A friend who’s been caught up for months in editing and teaching, and then in all the demands of the holidays, writes that she’s going to enter her “spider-webbed writing room” to see what’s in there. Many writers are in the same position right about now. One common piece of advice for this situation is the logical suggestion that we start by rereading what we last wrote and editing it, or reading over the whole of our manuscript to date. I find the re-reading and editing approach more useful for starting a regular writing morning than for restarting after a break. Sometimes, after too much time away from a project, the thought of looking at the work we’ve already done is overwhelming. What if we hate it? (We probably will, at least until we’re inside it again and regain our hope that this slithery and problem-ridden work-in-progress can become something alive and real.)
We’re just going to get into trouble if we try to make up for lost time by producing ten pages a day, or thinking of what the reader might want/what would make an exciting high-stakes situation, or going down any of the false tracks that lead to inauthentic work or even to blocks. In an interview with Roy Newquist (from Counterpoint in 1964, reprinted in A Small Personal Voice), Doris Lessing said, "You should write, first of all, to please yourself. You shouldn’t care a damn about anybody else at all. But writing can’t be a way of life; the important part of writing is living. You have to live in such a way that your writing emerges from it. This is hard to describe."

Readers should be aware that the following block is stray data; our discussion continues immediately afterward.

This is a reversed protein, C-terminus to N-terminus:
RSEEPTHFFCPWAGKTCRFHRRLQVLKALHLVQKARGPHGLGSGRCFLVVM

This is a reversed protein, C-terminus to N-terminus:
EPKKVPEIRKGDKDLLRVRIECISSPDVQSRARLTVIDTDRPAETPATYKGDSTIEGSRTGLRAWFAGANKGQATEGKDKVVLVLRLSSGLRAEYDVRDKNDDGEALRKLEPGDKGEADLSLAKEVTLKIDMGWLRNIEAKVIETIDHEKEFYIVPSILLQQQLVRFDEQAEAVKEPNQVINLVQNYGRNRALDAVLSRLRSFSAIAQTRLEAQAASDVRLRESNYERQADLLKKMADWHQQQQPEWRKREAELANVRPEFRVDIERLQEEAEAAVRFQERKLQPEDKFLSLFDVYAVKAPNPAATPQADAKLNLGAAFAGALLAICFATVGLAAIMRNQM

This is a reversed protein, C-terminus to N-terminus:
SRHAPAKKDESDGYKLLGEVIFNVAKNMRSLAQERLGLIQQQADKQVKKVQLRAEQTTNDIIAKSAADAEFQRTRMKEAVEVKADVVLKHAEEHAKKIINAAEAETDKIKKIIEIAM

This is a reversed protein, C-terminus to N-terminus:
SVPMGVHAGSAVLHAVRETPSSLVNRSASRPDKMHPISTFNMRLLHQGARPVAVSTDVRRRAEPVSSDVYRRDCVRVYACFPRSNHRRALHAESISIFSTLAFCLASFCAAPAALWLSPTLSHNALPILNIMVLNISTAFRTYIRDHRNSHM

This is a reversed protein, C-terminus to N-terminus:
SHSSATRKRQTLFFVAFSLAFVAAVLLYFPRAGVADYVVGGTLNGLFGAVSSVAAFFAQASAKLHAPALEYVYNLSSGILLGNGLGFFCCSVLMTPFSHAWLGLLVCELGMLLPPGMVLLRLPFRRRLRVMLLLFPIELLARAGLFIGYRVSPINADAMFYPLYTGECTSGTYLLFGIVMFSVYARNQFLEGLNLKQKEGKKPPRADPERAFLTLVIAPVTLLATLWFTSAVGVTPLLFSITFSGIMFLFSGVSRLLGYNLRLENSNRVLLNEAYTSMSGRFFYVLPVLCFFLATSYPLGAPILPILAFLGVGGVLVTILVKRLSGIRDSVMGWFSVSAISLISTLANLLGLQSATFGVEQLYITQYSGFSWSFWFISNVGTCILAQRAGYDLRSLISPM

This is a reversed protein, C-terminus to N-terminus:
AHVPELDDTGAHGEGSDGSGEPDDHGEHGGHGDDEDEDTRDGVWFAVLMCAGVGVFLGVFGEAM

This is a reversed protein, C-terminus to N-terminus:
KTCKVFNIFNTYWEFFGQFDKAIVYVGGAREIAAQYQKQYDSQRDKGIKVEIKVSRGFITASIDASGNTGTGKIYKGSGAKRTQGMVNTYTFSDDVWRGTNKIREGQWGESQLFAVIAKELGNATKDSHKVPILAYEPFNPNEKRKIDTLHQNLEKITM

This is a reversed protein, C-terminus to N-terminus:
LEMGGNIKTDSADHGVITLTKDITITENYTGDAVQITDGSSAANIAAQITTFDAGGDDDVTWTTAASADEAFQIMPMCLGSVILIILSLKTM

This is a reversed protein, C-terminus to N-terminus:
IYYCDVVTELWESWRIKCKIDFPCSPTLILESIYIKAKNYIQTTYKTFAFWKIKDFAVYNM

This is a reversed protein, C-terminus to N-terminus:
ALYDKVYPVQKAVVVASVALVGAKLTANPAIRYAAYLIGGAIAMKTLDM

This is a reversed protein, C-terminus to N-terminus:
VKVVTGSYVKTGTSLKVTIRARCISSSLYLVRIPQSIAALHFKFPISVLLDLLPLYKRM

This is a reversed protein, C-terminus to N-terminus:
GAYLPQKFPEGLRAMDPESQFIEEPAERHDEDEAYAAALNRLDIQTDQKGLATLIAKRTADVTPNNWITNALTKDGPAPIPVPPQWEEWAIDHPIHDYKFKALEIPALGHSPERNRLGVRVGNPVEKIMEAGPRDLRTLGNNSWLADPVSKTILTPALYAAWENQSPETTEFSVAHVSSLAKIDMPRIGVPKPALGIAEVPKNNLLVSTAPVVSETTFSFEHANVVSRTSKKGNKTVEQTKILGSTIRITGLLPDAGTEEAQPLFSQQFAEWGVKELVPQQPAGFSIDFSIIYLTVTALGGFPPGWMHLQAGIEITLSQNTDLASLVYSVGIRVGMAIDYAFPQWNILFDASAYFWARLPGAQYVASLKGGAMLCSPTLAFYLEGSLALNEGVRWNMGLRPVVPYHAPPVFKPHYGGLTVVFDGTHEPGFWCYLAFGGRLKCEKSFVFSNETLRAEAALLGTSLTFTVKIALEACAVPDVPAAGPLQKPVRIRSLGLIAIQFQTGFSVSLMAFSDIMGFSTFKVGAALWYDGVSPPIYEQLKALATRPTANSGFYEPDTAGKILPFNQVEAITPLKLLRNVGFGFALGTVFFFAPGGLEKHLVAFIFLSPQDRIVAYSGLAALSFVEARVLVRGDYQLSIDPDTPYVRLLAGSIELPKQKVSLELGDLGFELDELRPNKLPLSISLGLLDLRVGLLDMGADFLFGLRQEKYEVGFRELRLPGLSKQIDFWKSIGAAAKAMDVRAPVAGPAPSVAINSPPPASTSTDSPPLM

Lessing’s words give a sense of how we can create a fierce spaciousness for our work without minding the time given to family, friends, work, politics: everything we do in the world. Maybe too many writers have an image of what a “real” writer is like: someone who lives on toast and canned baked beans in a 17th -floor cold-water walkup flat, writing from early in the morning into the evening, including right through the holidays. (My students, especially older students – their work rich and remarkable just because of all the experience they’re now regretting – often have a mental publishing schedule, in which they’re several books behind.) It helps to let go of these self-punishing fantasies and just start from wherever we are, by making small discoveries and letting ourselves play as if we had endless time. What interests us about the scene we might write next? How can we surprise ourselves with our discoveries?
Here’s a low-pressure writing exercise for exploring the consciousness of all the characters in the room, not just the protagonist, but everyone we think of as “minor” characters – none of whom really are minor, if we think of them as human beings, rather than as a kind of furniture or plot aid. I used this version of a fairly common process for the class “Creative Inquiry for Writers: Writing and Consciousness” at CIIS – it can be useful for re-starting writing because it comes from a slow, dreamlike place.
What is it like to be...?